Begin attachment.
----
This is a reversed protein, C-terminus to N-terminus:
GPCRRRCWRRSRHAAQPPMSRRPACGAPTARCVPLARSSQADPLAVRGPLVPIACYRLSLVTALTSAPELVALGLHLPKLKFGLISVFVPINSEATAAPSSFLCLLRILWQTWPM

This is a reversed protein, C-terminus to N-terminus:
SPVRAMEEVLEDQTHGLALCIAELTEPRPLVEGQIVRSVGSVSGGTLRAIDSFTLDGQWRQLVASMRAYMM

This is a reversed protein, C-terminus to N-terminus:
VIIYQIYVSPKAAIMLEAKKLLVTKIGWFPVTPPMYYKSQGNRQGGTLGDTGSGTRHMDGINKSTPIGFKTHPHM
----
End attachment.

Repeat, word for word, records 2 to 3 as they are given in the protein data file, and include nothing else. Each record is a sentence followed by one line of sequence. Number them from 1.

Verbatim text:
This is a reversed protein, C-terminus to N-terminus:
SPVRAMEEVLEDQTHGLALCIAELTEPRPLVEGQIVRSVGSVSGGTLRAIDSFTLDGQWRQLVASMRAYMM

This is a reversed protein, C-terminus to N-terminus:
VIIYQIYVSPKAAIMLEAKKLLVTKIGWFPVTPPMYYKSQGNRQGGTLGDTGSGTRHMDGINKSTPIGFKTHPHM